Juni 17, 2024

The Dilemma of Increasing the Political Subsidy

Government’s decision to increase the political subsidy for political party has caused a dilemma. Our laws and constitution regard political party as public institution because it plays a key role in the public life by supplying a great deal of politicians. However, the financial source of political party nowadays is highly dominated by private source.

“Almost every sector of governmental power can only be accessed through political party. However, political subsidy from the government only accounts for no more than one percent of the total spending of political party,” says the Executive Director of the Association for Elections and Democracy (Perludem), Titi Anggraini (09/07).

Titi says, it is normal for a government to increase their political subsidy for political party. However, there are five requirements. First, the subsidy should be increased gradually over the years. Second, the subsidy has to cover at most 30 percent of political party’s spending. Third, the subsidy must be transparent and accountable. Fourth, the subsidy must be monitored closely. And five, there should be strict punitive sanction for violation.

A senior researcher from the Syndication for Elections and Democracy (SPD), Dian Permata, says, political finance in Indonesia lacks transparency. According to Dian, if the government increases the subsidy to cover at most 30 percent of party’s spending, then they need to know the specific spending of the party, which is very difficult to do.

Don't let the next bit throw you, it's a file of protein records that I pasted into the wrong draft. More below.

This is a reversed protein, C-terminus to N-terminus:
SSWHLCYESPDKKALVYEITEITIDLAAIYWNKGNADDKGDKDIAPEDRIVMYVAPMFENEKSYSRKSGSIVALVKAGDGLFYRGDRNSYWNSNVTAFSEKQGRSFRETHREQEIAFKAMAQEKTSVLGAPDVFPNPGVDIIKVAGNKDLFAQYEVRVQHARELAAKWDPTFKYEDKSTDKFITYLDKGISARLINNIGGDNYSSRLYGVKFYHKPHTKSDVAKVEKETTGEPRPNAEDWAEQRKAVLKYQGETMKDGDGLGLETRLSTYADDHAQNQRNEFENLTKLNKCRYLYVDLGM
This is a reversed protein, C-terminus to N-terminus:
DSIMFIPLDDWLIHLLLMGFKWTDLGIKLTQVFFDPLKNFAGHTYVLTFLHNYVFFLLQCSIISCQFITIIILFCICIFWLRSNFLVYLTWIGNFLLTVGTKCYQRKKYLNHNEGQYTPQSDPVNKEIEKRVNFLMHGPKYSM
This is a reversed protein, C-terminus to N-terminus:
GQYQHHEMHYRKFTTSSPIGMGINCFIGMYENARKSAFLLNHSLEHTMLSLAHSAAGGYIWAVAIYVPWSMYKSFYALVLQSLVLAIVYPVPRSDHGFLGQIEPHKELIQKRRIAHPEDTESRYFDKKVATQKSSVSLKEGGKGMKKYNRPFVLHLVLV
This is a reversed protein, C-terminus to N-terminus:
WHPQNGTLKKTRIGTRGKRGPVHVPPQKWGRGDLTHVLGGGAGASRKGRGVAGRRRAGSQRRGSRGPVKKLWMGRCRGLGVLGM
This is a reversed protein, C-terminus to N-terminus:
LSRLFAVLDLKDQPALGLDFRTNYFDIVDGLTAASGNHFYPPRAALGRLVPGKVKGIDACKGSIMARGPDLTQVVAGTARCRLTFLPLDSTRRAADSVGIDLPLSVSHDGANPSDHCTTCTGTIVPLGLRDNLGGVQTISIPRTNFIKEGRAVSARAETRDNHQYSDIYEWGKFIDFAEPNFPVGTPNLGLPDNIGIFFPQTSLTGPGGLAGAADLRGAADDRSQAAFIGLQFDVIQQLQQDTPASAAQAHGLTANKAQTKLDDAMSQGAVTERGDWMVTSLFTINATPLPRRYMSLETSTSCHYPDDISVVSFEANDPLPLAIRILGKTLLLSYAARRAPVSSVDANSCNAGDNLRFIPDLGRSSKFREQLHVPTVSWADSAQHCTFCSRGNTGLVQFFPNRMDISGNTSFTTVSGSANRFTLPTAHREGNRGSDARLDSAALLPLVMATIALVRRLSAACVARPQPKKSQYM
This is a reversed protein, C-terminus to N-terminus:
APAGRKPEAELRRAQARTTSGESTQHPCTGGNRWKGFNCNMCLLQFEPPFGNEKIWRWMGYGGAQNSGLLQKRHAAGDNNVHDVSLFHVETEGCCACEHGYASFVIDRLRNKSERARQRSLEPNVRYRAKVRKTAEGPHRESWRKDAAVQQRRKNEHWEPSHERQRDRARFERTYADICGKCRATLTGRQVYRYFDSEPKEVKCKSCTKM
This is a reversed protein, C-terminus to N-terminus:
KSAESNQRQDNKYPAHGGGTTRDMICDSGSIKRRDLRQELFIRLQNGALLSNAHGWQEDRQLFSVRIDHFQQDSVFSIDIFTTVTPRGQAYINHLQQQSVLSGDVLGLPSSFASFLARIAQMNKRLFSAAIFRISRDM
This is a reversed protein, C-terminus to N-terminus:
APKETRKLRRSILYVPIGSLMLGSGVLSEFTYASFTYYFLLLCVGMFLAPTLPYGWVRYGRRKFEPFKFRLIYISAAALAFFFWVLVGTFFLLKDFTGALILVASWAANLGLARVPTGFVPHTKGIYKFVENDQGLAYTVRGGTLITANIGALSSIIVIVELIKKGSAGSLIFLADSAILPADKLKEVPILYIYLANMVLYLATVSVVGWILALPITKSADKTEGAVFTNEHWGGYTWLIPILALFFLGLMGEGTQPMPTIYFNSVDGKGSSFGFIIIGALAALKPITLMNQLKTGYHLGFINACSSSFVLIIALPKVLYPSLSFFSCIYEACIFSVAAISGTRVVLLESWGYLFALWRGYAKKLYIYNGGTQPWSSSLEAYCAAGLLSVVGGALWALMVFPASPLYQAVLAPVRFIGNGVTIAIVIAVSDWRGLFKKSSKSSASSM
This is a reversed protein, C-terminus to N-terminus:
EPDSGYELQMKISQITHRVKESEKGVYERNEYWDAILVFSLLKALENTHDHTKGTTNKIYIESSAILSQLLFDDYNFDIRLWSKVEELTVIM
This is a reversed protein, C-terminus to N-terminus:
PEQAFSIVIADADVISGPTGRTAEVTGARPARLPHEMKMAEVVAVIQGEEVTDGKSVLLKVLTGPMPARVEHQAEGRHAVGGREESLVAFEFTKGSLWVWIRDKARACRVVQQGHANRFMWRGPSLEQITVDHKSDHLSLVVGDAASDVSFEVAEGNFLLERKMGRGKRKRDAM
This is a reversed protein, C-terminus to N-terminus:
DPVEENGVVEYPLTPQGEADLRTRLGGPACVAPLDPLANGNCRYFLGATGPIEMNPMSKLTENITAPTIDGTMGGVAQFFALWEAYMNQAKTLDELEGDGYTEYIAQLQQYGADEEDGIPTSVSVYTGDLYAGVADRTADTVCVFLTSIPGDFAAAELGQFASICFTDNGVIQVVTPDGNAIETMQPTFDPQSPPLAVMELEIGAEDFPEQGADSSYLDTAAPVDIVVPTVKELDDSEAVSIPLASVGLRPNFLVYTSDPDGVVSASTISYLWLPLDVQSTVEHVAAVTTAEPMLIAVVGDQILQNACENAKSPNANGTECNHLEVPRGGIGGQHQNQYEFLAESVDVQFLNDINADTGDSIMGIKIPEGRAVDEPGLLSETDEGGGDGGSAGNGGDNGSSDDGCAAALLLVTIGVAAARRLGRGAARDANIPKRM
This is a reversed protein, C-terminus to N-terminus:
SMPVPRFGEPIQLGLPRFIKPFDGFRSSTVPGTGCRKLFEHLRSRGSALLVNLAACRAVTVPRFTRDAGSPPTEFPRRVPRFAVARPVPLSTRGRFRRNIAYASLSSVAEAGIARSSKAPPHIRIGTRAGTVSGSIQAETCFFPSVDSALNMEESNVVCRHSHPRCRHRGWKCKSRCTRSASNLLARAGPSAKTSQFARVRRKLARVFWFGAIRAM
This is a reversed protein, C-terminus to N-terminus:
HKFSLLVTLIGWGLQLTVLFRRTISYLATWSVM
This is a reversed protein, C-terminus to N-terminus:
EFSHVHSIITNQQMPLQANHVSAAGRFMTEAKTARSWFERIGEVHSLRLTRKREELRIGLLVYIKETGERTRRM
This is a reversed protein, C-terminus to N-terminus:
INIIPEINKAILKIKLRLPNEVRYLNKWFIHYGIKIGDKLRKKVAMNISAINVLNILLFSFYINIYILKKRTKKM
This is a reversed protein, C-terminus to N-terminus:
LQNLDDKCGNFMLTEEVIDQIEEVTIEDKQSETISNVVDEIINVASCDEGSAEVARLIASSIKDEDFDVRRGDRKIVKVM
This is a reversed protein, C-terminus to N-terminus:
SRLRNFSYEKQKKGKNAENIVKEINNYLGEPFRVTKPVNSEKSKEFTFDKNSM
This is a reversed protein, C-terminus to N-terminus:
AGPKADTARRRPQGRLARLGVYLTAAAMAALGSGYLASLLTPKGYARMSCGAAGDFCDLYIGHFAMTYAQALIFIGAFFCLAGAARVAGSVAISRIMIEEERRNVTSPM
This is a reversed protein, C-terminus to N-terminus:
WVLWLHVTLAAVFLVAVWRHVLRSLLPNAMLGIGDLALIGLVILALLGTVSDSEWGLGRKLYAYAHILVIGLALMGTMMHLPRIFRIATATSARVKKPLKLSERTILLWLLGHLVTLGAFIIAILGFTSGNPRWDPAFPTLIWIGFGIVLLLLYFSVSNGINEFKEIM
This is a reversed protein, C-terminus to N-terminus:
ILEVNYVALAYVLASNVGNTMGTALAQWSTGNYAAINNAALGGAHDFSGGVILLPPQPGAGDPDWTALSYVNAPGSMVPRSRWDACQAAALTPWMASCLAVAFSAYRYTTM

“Can the government count the actual spending of Perindo Party’s expenditure for their TV commercial? Should the government count the old headquarter office of Golkar Party as an asset? What about the headquarter office of the National Mandate Party (PAN) which has been relocated with every new chairman of the party? Identifying party’s finance is not a simple task,” says Dian.

The Coordinator of Political Corruption Division in Indonesia Corruption Watch (ICW), Donal Fariz, says that political party is the main problem of Indonesian democracy. Almost every aspect of political party in Indonesia is problematic, from the chairman selection process, candidacy selection, and succession or regeneration. According to Donal, the root of all these problems is money.

“Many people object to the idea of increasing the subsidy for political party because they want the government to hand out the subsidy only when the political party have improved their quality. The question is: when will political parties in Indonesia become better? Not in the near future. This is why we need to provide them with more subsidy so that they can improve themselves, as long as the subsidy distribution is transparent and accountable,” says Donal.

Currently, most of party’s money are coming from the members who successfully get elected as public officials. This fact causes problem for political party, because, according to the Director of the Center for Constitution Studies (Pusako) of the University of Andalas, Feri Amsari, most party members are disloyal to their organization.

“Many party members are disloyal to their party because, after serving for a long time for the party, the party leaders never appoint them as candidate in election,” says Feri.

Meanwhile, a researcher from Indonesia Science Institution (LIPI), Siti Zuhro, says, political party in Indonesia has become oligarchic. Political party nowadays is “owned” by a small number of politicians and has become too centralized. Party’s detachment from its root in the constituents has caused the tendency of depoliticization.